The doctor cuts the cord and lays the infant-a boy, huge and blue and bleeding from his wounds, and apparently dead-by the kitchen sink, quickly shifting his efforts to saving the nearly unconscious mother''s life. The women lean in, mopping the mother''s pallid face, shouting advice in Italian. One at the back of the scrum-perhaps the mother''s mother, perhaps someone else-looks at the inert baby and takes pity. She picks it up, runs some ice-cold water from the sink over it, and slaps its back. It starts, snuffles, and begins to howl.

Mother and child both survived, but neither ever forgot the brutality of that December day. Frank Sinatra bore the scars of his birth, both physical and psychological, to the end of his years. A bear-rug- cherubic baby picture shot a few weeks after he was born was purposely taken from his right side, since the wounds on the left side of his face and neck were still angry-looking. Throughout Sinatra''s vastly documented life, he would rarely-especially if he had anything to do with it-be photographed from his left. One scar, hard to disguise (though frequently airbrushed), ran diagonally from the lower-left corner of his mouth to his jawline. His ear on that side had a bifurcated lobe-the classic cauliflower-but that was the least of it: the delicate ridges and planes of his left outer ear were mashed, giving the appearance, in early pictures, of an apricot run over by a steamroller. The only connection between the sonic world and the external auditory meatus-the ear hole-was a vertical slit. Later plastic surgery would correct the problem to some extent.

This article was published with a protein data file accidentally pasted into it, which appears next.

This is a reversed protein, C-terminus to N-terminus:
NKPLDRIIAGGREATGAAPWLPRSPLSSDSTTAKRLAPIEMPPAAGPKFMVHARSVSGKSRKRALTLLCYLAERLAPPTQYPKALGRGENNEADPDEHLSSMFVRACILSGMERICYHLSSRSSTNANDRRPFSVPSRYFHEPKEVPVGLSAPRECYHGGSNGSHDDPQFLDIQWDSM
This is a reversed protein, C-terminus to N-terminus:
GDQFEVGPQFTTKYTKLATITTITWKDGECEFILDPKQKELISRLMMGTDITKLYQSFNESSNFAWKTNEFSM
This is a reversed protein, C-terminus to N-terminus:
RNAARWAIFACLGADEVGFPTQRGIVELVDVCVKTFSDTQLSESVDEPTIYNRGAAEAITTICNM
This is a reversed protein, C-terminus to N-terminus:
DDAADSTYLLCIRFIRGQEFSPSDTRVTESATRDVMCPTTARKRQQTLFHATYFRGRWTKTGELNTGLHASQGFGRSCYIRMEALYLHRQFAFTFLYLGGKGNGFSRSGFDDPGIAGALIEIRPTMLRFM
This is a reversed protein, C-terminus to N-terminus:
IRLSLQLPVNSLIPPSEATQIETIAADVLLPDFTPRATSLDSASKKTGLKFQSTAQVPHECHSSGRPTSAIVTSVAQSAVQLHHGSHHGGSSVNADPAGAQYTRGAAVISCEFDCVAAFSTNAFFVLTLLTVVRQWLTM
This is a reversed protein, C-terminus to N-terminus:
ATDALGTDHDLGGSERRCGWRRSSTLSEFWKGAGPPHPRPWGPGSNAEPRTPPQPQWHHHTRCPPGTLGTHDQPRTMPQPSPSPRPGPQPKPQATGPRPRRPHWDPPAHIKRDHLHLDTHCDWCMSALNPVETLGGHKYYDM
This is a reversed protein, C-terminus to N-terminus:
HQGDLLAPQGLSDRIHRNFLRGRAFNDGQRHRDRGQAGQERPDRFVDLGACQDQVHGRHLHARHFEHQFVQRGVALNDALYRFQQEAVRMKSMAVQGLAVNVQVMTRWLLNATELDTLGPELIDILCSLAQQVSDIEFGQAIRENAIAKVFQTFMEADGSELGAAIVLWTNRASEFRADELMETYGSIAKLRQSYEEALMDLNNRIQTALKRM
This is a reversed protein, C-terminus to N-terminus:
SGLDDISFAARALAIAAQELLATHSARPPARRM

That wasn''t all. In childhood, a mastoid operation would leave a thick ridge of scar tissue on his neck behind the ear''s base. A severe case of cystic acne in adolescence compounded his sense of disfigurement: as an adult, he would apply Max Factor pancake makeup to his face and neck every morning and again after each of the several showers he took daily.

Sinatra later told his daughter Nancy that when he was eleven, after some playmates began to call him "Scarface," he went to the house of the physician who had delivered him, determined to give the good doctor a good beating. Fortunately, the doctor wasn''t home. Even when he was in his early forties, on top of the world and in the midst of an artistic outpouring unparalleled in the history of popular music, the birth trauma-and his mother-were very much on Sinatra''s mind. Once, in a moment of extraordinary emotional nakedness, the singer opened up very briefly to a lover. "They weren''t thinking about me," he said bitterly. "They were just thinking about my mother. They just kind of ripped me out and tossed me aside."

He was talking to Peggy Connelly, a young singer whom he met in 1955 and who, for almost three years at the apex of his career, would be as close to him as it was possible for anyone to be. The scene was Madrid, in the spring of 1956: Sinatra was in Spain shooting a movie he had little taste for. One night in a small nightclub, as he and the twenty-four-year-old Connelly sat in the dark at the edge of the dance floor, she caressed his left cheek, but when her fingertips touched his ear, he flinched. She asked him what was wrong, and he admitted he was sensitive about his deformity.